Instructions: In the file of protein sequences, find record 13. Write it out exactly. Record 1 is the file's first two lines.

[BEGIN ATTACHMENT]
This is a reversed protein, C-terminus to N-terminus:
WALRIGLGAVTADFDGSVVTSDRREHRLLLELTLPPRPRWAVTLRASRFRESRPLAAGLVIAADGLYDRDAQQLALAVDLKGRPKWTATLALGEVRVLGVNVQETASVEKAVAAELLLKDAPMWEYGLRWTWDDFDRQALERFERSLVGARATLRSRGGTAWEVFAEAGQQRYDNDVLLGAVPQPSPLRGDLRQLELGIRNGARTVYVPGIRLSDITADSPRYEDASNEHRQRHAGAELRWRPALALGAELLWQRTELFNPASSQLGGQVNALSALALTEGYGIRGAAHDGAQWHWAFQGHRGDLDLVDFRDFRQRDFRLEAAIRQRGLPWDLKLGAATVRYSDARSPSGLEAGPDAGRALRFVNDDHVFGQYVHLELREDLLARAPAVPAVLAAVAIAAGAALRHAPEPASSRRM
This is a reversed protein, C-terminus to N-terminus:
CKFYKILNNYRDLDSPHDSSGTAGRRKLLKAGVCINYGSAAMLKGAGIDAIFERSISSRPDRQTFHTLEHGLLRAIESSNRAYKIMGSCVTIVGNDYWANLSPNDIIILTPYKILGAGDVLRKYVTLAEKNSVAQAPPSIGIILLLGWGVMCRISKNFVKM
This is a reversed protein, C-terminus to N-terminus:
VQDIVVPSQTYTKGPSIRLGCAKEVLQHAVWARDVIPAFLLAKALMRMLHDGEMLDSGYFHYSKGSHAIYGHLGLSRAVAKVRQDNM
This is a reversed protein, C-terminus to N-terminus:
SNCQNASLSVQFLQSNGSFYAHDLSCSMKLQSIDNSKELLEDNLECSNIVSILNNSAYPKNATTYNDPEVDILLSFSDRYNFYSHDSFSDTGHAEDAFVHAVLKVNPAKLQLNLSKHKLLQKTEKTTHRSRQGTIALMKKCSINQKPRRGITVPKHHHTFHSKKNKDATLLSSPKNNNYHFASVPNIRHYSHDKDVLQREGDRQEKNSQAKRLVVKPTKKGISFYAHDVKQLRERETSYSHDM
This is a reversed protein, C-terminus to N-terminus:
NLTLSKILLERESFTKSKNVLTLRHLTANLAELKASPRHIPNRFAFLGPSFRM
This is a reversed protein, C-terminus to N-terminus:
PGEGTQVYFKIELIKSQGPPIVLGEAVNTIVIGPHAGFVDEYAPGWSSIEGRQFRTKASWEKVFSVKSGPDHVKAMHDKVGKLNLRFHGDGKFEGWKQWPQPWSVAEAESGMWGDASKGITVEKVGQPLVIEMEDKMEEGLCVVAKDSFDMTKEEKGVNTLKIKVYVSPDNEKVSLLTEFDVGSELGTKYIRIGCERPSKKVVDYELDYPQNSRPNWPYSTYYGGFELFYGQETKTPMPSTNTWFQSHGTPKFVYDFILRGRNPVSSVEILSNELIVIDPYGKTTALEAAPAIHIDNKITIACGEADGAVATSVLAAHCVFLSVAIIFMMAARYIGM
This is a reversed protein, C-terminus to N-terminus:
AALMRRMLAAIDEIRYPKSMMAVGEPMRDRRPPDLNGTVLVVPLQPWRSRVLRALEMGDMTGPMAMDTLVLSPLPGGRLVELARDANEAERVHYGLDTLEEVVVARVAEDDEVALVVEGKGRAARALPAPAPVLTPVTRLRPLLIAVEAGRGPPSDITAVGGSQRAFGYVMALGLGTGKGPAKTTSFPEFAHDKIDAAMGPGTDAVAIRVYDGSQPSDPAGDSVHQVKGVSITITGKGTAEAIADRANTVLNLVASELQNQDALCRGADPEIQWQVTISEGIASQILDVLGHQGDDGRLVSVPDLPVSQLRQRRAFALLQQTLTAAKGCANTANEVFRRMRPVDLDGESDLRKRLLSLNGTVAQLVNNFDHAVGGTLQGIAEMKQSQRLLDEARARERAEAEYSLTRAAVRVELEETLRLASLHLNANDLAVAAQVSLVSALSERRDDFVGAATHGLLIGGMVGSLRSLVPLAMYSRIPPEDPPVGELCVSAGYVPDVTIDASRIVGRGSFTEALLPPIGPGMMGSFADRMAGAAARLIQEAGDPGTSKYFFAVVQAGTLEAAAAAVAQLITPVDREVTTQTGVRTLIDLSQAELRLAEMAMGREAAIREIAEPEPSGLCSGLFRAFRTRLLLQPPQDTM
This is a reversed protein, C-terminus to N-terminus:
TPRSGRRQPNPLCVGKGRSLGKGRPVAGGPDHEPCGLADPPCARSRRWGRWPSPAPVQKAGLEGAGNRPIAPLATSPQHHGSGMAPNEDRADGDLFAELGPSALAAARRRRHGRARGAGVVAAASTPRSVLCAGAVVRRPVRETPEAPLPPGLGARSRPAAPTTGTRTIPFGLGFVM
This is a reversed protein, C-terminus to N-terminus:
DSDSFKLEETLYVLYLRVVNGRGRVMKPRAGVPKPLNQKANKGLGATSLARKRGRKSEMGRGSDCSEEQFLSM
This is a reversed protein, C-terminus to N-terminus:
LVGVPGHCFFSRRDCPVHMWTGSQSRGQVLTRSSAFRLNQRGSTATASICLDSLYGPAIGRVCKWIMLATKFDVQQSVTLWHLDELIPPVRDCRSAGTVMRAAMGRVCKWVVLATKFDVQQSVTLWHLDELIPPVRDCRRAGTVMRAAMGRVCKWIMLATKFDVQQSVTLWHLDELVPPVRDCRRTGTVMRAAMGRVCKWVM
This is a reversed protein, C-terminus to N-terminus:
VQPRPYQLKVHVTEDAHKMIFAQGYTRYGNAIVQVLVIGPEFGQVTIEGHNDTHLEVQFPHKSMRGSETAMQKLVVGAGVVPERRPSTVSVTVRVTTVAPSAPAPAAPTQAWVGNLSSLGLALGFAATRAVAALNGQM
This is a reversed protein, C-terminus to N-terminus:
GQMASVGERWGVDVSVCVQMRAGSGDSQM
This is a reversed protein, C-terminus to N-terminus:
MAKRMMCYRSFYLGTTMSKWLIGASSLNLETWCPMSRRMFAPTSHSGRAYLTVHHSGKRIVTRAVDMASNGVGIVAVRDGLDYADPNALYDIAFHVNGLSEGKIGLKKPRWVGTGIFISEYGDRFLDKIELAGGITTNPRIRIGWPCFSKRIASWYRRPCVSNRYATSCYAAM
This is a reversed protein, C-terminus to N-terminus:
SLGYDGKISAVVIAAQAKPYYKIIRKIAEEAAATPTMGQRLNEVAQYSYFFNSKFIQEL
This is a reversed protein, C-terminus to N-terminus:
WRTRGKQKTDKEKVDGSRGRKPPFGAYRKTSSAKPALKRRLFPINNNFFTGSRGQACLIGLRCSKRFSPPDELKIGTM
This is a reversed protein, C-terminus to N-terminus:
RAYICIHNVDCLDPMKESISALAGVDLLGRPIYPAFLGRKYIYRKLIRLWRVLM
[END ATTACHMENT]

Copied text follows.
This is a reversed protein, C-terminus to N-terminus:
MAKRMMCYRSFYLGTTMSKWLIGASSLNLETWCPMSRRMFAPTSHSGRAYLTVHHSGKRIVTRAVDMASNGVGIVAVRDGLDYADPNALYDIAFHVNGLSEGKIGLKKPRWVGTGIFISEYGDRFLDKIELAGGITTNPRIRIGWPCFSKRIASWYRRPCVSNRYATSCYAAM